The problem of waterlogging develops in its full form slowly. Therefore its early detection is possible by keeping a close watch over the yields and also on the variations in the groundwater level. A comparative reduction in crop yields in spite of irrigation and fertilisation and early maturity of crops indicate the symptoms of waterlogging. Also when harmful salts start appearing on the fields as white incrustation or deposit it indicates that waterlogging is likely to follow. In worst cases the water-table rises so high and close to the ground surface that the fields turn into swamps and marshes.
The best way of keeping watch over the problem of waterlogging is by observing variations in the groundwater level. It can be done by measuring the depth of water levels at regular interval in the wells dug in the area. Continuous high water levels indicate that the groundwater storage is building up which may create waterlogging in the area.
Solution to the Problem of Waterlogging:
The problem of waterlogging may be attacked on two fronts. First is preventive measures, which keep the land free from waterlogging. Secondly curative measures may be adopted to reclaim the waterlogged area. But in principle both measures aim at reducing the inflow and augmenting the outflow from the underground reservoir.
Preventive Measures:
Preventive measures include the following:
(a) Controlling the loss of water due to seepage from the canals:
The seepage loss may be reduced by adopting various measures for example
i. By lowering the FSL of the canal:
Loss may be due to percolation or absorption but when FSL is lowered the loss is reduced to sufficient extent. It is course essential to see that while lowering the FSL command is not sacrificed.
ii. By lining the canal section:
When the canal section is made fairly watertight by providing lining the seepage loss is reduced to quite a good extent.
iii. By introducing intercepting drains:
They are generally constructed parallel to the canal. They give exceptionally good results for the reach where the canal runs in high embankments.
(b) Preventing the loss of water due to percolation from field channels and fields:
The percolation loss can be removed by using water more economically. It may also be affected by keeping intensity of irrigation low. Then only small portion of the irrigable tract is flooded and consequently the percolation loss takes place only on the limited area. It keeps the water-table sufficiently low.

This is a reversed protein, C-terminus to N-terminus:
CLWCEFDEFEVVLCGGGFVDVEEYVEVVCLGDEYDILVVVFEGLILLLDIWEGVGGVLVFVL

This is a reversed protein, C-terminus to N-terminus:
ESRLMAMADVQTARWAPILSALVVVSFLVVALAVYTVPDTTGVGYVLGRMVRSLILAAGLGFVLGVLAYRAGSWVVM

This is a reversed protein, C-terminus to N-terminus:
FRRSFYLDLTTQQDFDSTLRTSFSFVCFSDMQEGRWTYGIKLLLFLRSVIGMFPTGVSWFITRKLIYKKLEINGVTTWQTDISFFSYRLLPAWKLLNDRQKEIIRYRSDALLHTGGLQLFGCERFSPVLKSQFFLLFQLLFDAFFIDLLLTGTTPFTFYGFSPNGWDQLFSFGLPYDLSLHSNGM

(c) Augmentation of outflow and prevention of inflow:
It may be accomplished by introducing artificial open and underground drainage grid. It may also be achieved by improving the flow conditions of existing natural drainages.
(d) Quick disposal of rainwater:
Quick removal of rainwater by surface or open drains is a very effective method of preventing the rise in water table and consequent waterlogging of the tract. It is needless to state that the rainwater removed is net reduction in inflow.
Curative Measures:

(a) Installation of lift irrigation systems:
When a lift irrigation project in the form of a tube well irrigation system is introduced in the waterlogged area the water table gets lowered sufficiently. It is found to be very successful method of reclaiming waterlogged land. Thus a combination of a canal system and a supplementary tube well irrigation system may be considered to be most successful and efficient irrigation scheme.
Of course it is true that it will create some complications while assessing the charges for irrigation water. (The canal water being cheaper than tube well water). Implementation of drainage schemes: The waterlogged area may be reclaimed by introducing overland and underground drainage schemes.
(b) Implementation od Drainage Schemes:
The waterlogged area may be reclaimed by introducing overland and underground drainage schemes.
Summarising the most effective and efficient anti-water-logging measures are:
i. Lining of channels (main canal, branches and field channels).
ii. Provision of surface drains for drainage of rainwater; and
iii. Implementation of tube well projects both extensive and local.
Other methods are of local importance and hence benefit derived from them is limited.
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Naheedmir (Thursday, October 15, 2020)
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Hi Uswa Zainab,
You have shared competitive content on Water Logging. It is a big hurdle in the normal growth of plants. However, the issue can be resolved if proper measures are taken. It is keenly researched and well-built content. You have narrated the methods of detection of Water Logging along with giving effective measures to control.
Thanks a million